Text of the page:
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Bay Area county urges unvaccinated residents to get flu shots

By Nathan Salant     Jan 18, 2015 in Health
Fairfield - Increasing flu activity in the San Francisco Bay Area has prompted health officials in Solano County to remind residents that there's still time to get vaccinated against current strains of the virus.
Northern California has largely been spared the worst effects of the flu virus sweeping the country, at least so far, so officials says residents should work to keep it that way by getting vaccinated and by regularly washing their hands to reduce the risk of contamination.
“Although Ebola has received a lot of attention this year, flu is a much more real threat here in the Bay Area,” said Dr. Bela T. Matyas, Solano County's health officer.
“Every year, flu sickens and kills thousands of Americans and is particularly dangerous to the young, elderly and those with chronic illnesses or weakened immune systems," he said.
Four people have died of flu in Northern California since the season began in October, including two residents of San Mateo County.
But the height of the season may be yet to come, officials said.
That's why the county's Department of Public Health is sponsoring a free flu vaccine clinic on Jan 31 at the Salvation Army Ray & Joan Kroc Community Center in Suisun City.
The clinic is open to everyone from 11 a.m. to 2 p.m. at the center at 586 East Wigeon Way.
Complicating prevention efforts are natural changes in the H3N2 virus that could make this year's vaccine less effective than it could have been, officials said.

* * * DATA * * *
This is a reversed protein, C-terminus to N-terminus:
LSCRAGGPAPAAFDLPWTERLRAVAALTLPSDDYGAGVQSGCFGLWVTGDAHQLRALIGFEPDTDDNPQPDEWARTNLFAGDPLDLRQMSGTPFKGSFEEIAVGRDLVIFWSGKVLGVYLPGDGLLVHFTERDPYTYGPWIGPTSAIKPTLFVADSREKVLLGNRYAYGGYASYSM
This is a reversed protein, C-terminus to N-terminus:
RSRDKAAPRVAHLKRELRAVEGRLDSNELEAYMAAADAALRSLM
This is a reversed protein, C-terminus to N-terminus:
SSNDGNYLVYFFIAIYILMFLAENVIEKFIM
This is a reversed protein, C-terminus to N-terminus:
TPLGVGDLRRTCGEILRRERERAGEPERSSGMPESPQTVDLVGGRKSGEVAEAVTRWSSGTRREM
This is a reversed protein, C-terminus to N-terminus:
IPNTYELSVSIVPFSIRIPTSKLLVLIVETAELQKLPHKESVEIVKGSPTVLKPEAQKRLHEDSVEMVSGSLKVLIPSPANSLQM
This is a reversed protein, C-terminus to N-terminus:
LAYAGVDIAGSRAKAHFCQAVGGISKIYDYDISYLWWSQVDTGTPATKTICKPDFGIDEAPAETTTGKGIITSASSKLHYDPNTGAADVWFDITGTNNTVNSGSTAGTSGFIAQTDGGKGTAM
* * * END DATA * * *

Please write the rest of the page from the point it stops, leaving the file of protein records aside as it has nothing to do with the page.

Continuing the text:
“Even though the flu shot is not a perfect match for all of this year’s circulating flu virus strains, it is still important to get vaccinated,” Matyas said.
“The shot will protect you against other strains of flu that are circulating, and it can decrease the severity of illness if you do get the flu,” he said.
Good hygiene also can help residents reduce the likelihood that they will spread the germs should they encounter them.
Solano officials recommend:
-- limiting contact with others when you sick by staying home from work or school
-- covering nose and mouth when coughing or sneezing
-- washing hands thoroughly with soap and water, or using an alcohol-based rub
-- avoiding touching eyes, nose and mouth
Vaccination is recommended for everyone six months of age and older, and is especially important for pregnant women, children under five, the elderly and people with other serious medical conditions.
Symptoms of flu include fever, cough, sore throat, stuffy nose, muscle and body aches, so anyone experiencing such discomfort should call their doctors or medical professionals to arrange an examination.
More information about influenza is available from the website [url=http://www.flu.gov]www.flu.gov.
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